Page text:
Perceived weight gain accurate for new contraceptive users

January 22, 2013
Perceived weight gain accurate for new contraceptive users
For new contraceptive users, perceived weight gain, reported by about one-third of users, often represents actual weight gain, according to a study published in the January issue of the American Journal of Obstetrics & Gynecology.

(HealthDay)—For new contraceptive users, perceived weight gain, reported by about one-third of users, often represents actual weight gain, according to a study published in the January issue of the American Journal of Obstetrics & Gynecology.

Ashley M. Nault, from the Washington University School of Medicine in St. Louis, and colleagues analyzed self-reported weight change data from 4,133 new contraceptive method users at three, six, and 12 months after enrollment. To assess the validity of self-reported , data were examined for a subgroup of participants with objective weight measurements at baseline and 12 months.

The researchers found that weight gain was perceived by 34 percent of participants. Implant users and depot medroxyprogesterone acetate users were more likely to report perceived weight gain than copper intrauterine device users (relative risk, 1.29 and 1.37, respectively). There was a mean actual weight gain of 10.3 pounds in women who perceived weight gain. The sensitivity of perceived weight gain was 74.6 percent and the specificity was 84.4 percent.

"In conclusion, self-reported weight change is easy to obtain and in most women represents true weight gain," the authors write. "The perception of weight gain is clinically important because it may affect a woman's satisfaction with her method or influence a woman's decision to continue the use of the method."

Two authors disclosed financial ties to the pharmaceutical industry.

Explore further: Young women often fail to spot their weight gain

More information: Abstract
Full Text

Related Stories

Young women often fail to spot their weight gain

January 10, 2012
Despite popular belief about women's weight concerns, young women commonly fail to recognize recent gain of as many as 11 pounds – putting them at risk for cardiovascular disease and other obesity-related conditions. ...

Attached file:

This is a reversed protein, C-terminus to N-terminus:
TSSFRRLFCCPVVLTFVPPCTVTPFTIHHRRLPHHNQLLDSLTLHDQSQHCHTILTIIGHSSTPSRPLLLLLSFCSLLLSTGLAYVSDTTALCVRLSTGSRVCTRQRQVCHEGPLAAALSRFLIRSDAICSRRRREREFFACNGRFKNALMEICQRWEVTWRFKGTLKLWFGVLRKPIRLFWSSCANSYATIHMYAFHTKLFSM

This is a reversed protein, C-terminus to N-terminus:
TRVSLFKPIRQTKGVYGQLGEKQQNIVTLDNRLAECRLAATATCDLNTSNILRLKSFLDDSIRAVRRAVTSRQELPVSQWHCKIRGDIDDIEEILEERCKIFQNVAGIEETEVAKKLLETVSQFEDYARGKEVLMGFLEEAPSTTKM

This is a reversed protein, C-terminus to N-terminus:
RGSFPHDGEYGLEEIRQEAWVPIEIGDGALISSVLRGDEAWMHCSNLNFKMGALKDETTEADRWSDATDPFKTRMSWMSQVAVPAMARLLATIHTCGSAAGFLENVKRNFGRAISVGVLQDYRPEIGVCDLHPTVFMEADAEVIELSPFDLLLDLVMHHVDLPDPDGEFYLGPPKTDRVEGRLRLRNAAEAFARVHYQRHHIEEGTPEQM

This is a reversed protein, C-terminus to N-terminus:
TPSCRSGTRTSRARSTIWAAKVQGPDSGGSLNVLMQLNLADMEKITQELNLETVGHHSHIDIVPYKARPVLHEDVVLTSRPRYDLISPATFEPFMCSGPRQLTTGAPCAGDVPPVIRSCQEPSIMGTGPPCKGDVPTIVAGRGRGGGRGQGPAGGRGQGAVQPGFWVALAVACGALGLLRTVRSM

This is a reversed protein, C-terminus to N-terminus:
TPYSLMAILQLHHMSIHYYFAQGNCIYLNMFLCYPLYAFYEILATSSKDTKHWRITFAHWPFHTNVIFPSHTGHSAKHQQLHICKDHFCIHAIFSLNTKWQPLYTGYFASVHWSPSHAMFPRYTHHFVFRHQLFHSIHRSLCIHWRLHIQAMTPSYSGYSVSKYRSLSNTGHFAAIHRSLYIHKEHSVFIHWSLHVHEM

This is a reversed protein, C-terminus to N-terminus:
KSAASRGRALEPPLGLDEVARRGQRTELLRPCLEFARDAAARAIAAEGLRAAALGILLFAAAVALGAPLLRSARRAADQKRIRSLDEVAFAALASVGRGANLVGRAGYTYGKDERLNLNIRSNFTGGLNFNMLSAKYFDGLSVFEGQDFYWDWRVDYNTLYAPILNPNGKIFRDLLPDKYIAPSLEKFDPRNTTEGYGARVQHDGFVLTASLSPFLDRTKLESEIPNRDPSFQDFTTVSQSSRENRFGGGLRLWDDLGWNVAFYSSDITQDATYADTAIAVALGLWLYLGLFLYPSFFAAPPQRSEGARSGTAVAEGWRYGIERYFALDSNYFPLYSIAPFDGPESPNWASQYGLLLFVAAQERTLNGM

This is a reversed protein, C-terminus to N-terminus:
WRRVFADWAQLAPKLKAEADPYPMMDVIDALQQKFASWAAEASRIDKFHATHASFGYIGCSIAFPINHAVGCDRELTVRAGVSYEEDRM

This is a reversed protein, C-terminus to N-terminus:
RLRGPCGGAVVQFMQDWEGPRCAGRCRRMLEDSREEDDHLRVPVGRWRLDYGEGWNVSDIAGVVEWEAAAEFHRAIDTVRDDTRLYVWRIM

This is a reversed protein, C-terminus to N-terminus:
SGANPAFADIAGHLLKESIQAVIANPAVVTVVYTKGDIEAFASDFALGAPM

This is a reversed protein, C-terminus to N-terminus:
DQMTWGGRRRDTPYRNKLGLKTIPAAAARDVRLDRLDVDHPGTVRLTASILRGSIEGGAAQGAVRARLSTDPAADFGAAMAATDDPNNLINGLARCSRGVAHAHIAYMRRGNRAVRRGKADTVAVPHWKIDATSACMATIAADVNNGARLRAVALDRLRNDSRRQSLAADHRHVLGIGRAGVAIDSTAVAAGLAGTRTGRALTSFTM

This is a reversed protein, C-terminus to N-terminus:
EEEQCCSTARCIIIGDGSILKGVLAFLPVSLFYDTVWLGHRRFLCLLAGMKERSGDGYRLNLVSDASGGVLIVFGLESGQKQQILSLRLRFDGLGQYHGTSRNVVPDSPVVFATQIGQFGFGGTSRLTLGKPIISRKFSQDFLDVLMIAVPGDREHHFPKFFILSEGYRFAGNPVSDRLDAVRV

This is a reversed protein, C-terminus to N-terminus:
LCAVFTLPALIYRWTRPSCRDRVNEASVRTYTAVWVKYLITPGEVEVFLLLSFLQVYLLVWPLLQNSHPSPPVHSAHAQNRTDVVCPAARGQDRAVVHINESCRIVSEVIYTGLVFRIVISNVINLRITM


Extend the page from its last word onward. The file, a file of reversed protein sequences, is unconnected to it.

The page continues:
ACOG: Intrauterine device insertion linked to weight loss

May 7, 2012
(HealthDay) -- Women who undergo postpartum or interval insertion of Levonorgestrel-releasing Intrauterine System (LNG-IUS) or Copper T 380A (CU-T) intrauterine devices experience weight loss in the two years following insertion, ...

Weight gain after quitting smoking higher than previously thought

July 10, 2012
Giving up smoking is associated with an average weight gain of 4-5 kg after 12 months, most of which occurs within the first three months of quitting, finds a study published in the British Medical Journal today.

Recommended for you

Controversial pregnancy test drug shows deformities in zebrafish embryos within hours of exposure

February 13, 2018
The components of a controversial drug, allegedly linked to birth defects in the 1960s and '70s, caused deformations to fish embryos just hours after they received a dose in new studies by researchers at the University of ...

Direct link between glands and implanting embryos critical to pregnancy

February 9, 2018
Researchers used 3D imaging with molecular testing to uncover new insight into the earliest stages of mammalian pregnancy—offering clues to unsolved questions in pregnancy.

Lab-grown eggs could pave way towards new fertility treatments

February 8, 2018
Human eggs have been fully grown in a laboratory, in a move that could lead to improved fertility treatments.

Ibuprofen in the first three months of pregnancy may harm future fertility of baby girls

February 2, 2018
Pregnant women who take the pain killer ibuprofen in the first 24 weeks of their pregnancy may be reducing the store of eggs in the ovaries of their daughters.

Monitoring fetal movements helps detect musculoskeletal malformations

January 24, 2018
A team of researchers with Imperial College London and Great Ormond Street Hospital, both in the U.K., has found that monitoring fetal movements in pregnant women can help in detecting fetal musculoskeletal malformations. ...

Women taking probiotics during pregnancy might have lower pre-eclampsia and premature birth risk

January 24, 2018
Probiotics taken during pregnancy might help lower the risks of pre-eclampsia and premature birth, suggests observational research in the online journal BMJ Open. But timing may be crucial, the findings indicate.

0 comments

Please sign in to add a comment. Registration is free, and takes less than a minute. Read more

Click here to reset your password.
Sign in to get notified via email when new comments are made.